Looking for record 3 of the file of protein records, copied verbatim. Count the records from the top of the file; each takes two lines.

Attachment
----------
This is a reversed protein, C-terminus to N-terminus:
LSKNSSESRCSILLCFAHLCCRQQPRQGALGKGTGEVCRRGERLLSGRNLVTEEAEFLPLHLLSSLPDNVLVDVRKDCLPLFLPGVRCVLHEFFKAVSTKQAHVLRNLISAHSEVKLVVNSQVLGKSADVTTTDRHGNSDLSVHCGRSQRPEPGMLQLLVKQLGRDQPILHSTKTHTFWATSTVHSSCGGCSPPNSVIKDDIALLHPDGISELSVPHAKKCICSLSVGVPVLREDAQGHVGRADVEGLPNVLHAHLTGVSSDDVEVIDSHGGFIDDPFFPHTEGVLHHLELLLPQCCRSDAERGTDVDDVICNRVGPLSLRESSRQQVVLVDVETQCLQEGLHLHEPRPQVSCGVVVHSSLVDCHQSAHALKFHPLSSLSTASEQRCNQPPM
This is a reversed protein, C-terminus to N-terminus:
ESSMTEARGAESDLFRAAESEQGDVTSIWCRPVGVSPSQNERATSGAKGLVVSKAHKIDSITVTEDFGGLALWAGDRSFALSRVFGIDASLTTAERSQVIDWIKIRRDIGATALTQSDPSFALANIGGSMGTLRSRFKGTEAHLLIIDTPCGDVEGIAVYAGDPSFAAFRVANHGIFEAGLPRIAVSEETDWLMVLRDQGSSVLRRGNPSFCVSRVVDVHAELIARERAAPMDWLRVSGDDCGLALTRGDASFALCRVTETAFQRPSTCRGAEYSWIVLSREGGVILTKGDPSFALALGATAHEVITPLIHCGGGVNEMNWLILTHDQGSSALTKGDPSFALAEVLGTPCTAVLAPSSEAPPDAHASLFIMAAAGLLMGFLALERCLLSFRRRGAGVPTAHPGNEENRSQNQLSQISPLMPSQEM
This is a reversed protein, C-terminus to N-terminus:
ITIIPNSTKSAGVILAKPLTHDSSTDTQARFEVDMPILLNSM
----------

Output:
This is a reversed protein, C-terminus to N-terminus:
ITIIPNSTKSAGVILAKPLTHDSSTDTQARFEVDMPILLNSM